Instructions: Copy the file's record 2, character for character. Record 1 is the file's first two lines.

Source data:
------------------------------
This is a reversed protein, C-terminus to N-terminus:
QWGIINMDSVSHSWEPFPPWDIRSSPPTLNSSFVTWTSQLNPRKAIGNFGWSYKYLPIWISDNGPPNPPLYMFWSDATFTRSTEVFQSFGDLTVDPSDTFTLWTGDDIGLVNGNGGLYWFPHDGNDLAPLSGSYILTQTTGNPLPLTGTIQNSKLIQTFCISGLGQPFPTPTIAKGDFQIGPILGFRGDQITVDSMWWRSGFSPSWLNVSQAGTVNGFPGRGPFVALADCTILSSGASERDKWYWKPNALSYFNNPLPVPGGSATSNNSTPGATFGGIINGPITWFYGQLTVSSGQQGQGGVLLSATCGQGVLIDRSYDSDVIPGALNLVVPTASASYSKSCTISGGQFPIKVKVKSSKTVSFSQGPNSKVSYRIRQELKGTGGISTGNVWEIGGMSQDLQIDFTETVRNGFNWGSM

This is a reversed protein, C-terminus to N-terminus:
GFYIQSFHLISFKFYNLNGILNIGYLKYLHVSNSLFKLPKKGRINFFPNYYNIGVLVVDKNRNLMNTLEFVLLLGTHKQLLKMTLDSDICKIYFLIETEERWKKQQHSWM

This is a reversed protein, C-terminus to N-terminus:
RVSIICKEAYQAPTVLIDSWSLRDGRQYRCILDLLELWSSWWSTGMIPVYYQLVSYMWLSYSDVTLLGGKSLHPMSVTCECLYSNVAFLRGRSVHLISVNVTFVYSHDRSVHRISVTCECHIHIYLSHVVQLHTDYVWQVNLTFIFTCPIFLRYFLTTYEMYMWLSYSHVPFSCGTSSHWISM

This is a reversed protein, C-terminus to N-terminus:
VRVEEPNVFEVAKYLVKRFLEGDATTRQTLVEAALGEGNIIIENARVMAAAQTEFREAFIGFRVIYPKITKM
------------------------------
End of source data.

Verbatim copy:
This is a reversed protein, C-terminus to N-terminus:
GFYIQSFHLISFKFYNLNGILNIGYLKYLHVSNSLFKLPKKGRINFFPNYYNIGVLVVDKNRNLMNTLEFVLLLGTHKQLLKMTLDSDICKIYFLIETEERWKKQQHSWM